Since its inception in 1990, the Hubble Space Telescope has provided the scientific community with some of the richest and most detailed images of our universe. Many of these were obtained from 2003-2004 in the Fornax constellation. The region, known as the Hubble Ultra Deep Field (HUDF), contains about 10,000 galaxies that appeared 13 billion years ago. Recently, several astronomers have measured the distances and properties of 1,600 galaxies in this region.
With the help of MUSE, (Multi Unit Spectroscopic Explorer), scientists have also detected 72 new galaxies, apart from analyzing in detail the 1,600 galaxies, wrote Universe Today.
HUDF images, first published in 2004, were an important step in cosmology and astronomy at that time. Since the galaxies were dated less than a billion years after the formation of the Universe, they are extremely essential in understanding how galaxies are formed and also in illustrating a better image of the Big Bang.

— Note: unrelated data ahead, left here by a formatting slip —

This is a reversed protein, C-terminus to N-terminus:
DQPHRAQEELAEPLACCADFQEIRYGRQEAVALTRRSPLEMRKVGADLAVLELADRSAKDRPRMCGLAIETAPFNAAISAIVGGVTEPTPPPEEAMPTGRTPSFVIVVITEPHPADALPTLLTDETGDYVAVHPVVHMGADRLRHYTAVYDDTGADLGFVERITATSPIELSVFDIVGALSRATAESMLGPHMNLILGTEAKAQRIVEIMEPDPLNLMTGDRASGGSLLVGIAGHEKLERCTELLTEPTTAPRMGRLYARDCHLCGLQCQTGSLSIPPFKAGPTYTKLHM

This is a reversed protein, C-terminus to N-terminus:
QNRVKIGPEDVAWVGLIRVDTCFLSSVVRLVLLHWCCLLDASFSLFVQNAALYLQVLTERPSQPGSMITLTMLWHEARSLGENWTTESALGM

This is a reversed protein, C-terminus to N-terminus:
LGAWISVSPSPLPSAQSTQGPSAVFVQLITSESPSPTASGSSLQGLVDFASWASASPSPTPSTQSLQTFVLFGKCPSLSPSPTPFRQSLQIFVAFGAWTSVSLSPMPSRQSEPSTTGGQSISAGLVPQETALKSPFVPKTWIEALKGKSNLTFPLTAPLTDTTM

Since then, Hubble and other telescopes have analyzed this portion of the sky. One of these telescopes is VLT, located in Chile, which even allowed the discovery of 72 new galaxies. Moreover, the unprecedented achievement of researchers at CRAL and NCSR (National Center for Scientific Research) and other institutes also consists of ten studies that analyze in detail the 1,600 HUDF galaxies.
Another major discovery is the systematic detection of hydrogen haloes around the galaxies at the beginning of the Universe. This discovery can help astronomers find new ways to study how the material circulated inside and outside of the galaxy.